- Net income climb 6.7% to $983 million, or 89 cents a share
- Revenue increases 13% to $2.69 billion, beating estimates
Mastercard Inc., the second-largest U.S. payments network, posted profit that beat analysts’ estimates as customer card spending increased.
Second-quarter net income climbed 6.7 percent to $983 million, or 89 cents a share, from $921 million, or 81 cents, a year earlier, the Purchase, New York-based company said Thursday in a statement. Profit excluding a litigation charge was 96 cents a share, the firm said, compared with the 90-cent average estimate of 30 analysts surveyed by Bloomberg.
“The underlying fundamentals of our business have not changed, they are good,” Chief Financial Officer Martina Hund-Mejean said in a phone interview. “We’re going to continue to execute in terms of what we said we would be doing.”
Mastercard, led by Chief Executive Officer Ajay Banga, is benefiting as more people replace cash and checks with electronic payments. The firm has begun investing in payments technology beyond the plastic cards many consumers know, from a refrigerator that can order groceries to a robot named Pepper that can take customers’ orders at Pizza Hut.
Revenue increased 13 percent to $2.69 billion from a year earlier, beating the $2.59 billion estimate of analysts in the Bloomberg survey, as expenses jumped 15 percent to $1.31 billion. Purchase volume increased 9.4 percent to $897 billion, the company said.
Mastercard shares gained 1.3 percent to $95 at 8:45 a.m. in early trading in New York. The stock slid 3.7 percent this year through the close of regular trading Wednesday.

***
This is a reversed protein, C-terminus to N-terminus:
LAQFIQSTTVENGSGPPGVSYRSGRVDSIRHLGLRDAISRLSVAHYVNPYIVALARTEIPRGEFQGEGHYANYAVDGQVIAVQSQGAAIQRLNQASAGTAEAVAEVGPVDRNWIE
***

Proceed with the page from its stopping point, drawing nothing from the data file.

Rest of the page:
Rebate and incentive spending increased as consumers now demand better rewards and merchants continue to seek improved terms, forcing card networks and banks to sweeten terms on fees and rewards.
Mastercard announced last week that it agreed to pay 700 million pounds ($921 million) for a controlling stake in VocaLink Holdings Ltd., the U.K.-based payments firm that handles most of the country’s payroll and household bill processing. Mastercard expects the all-cash transaction to crimp profits for as long as two years after the purchase is completed.
The deal, Mastercard’s biggest since going public in 2006, will give the company a bigger foothold in Britain. Larger rival Visa boosted its presence there with this year’s purchase of Visa Europe for more than $20 billion.
Visa, the largest payments network, posted fiscal third-quarter profit last week that beat analysts’ estimates as consumer card spending increased. American Express Co., the biggest credit-card issuer by purchases, said quarterly profit climbed 37 percent to $2.01 billion, helped by a $1 billion gain from the sale of its Costco Wholesale Corp. portfolio.